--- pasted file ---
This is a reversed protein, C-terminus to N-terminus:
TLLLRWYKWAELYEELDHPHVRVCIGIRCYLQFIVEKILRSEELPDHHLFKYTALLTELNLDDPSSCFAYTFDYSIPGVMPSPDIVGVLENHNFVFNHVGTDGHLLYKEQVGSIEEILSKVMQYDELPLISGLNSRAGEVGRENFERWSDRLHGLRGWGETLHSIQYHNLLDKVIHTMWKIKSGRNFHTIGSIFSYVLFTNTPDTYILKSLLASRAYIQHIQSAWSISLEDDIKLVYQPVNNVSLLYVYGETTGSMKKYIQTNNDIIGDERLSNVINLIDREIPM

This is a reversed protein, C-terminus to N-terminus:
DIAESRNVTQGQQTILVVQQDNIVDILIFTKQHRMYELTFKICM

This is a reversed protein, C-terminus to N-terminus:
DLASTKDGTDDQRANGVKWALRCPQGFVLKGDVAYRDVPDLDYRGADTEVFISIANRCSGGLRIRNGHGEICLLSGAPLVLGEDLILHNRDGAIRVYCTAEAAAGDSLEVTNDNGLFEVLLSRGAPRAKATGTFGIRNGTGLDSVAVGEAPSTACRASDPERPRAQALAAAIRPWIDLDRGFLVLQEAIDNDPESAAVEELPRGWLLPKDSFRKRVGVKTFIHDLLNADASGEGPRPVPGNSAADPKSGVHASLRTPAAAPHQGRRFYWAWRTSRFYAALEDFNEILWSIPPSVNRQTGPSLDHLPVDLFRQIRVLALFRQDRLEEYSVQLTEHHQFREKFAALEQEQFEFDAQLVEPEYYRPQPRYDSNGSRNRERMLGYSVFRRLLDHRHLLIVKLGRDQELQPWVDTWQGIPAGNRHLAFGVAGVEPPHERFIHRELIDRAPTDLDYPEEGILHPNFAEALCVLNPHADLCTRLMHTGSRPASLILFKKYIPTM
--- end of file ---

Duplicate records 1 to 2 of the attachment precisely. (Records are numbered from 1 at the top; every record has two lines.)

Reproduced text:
This is a reversed protein, C-terminus to N-terminus:
TLLLRWYKWAELYEELDHPHVRVCIGIRCYLQFIVEKILRSEELPDHHLFKYTALLTELNLDDPSSCFAYTFDYSIPGVMPSPDIVGVLENHNFVFNHVGTDGHLLYKEQVGSIEEILSKVMQYDELPLISGLNSRAGEVGRENFERWSDRLHGLRGWGETLHSIQYHNLLDKVIHTMWKIKSGRNFHTIGSIFSYVLFTNTPDTYILKSLLASRAYIQHIQSAWSISLEDDIKLVYQPVNNVSLLYVYGETTGSMKKYIQTNNDIIGDERLSNVINLIDREIPM

This is a reversed protein, C-terminus to N-terminus:
DIAESRNVTQGQQTILVVQQDNIVDILIFTKQHRMYELTFKICM